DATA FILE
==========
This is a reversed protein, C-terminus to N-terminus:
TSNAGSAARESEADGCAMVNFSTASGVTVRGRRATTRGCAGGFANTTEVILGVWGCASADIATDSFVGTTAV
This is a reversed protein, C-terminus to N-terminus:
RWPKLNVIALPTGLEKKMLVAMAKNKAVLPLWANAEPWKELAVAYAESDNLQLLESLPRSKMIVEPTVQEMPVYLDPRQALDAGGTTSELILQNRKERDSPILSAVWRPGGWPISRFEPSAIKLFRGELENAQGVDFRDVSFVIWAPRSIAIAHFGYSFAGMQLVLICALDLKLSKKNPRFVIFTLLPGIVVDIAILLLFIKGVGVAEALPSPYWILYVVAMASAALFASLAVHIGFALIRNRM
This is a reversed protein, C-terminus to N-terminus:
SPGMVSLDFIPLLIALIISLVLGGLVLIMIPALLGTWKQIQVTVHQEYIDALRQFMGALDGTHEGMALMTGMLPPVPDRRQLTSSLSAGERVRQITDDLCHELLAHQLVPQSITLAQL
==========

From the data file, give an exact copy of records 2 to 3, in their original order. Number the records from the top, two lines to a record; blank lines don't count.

This is a reversed protein, C-terminus to N-terminus:
RWPKLNVIALPTGLEKKMLVAMAKNKAVLPLWANAEPWKELAVAYAESDNLQLLESLPRSKMIVEPTVQEMPVYLDPRQALDAGGTTSELILQNRKERDSPILSAVWRPGGWPISRFEPSAIKLFRGELENAQGVDFRDVSFVIWAPRSIAIAHFGYSFAGMQLVLICALDLKLSKKNPRFVIFTLLPGIVVDIAILLLFIKGVGVAEALPSPYWILYVVAMASAALFASLAVHIGFALIRNRM
This is a reversed protein, C-terminus to N-terminus:
SPGMVSLDFIPLLIALIISLVLGGLVLIMIPALLGTWKQIQVTVHQEYIDALRQFMGALDGTHEGMALMTGMLPPVPDRRQLTSSLSAGERVRQITDDLCHELLAHQLVPQSITLAQL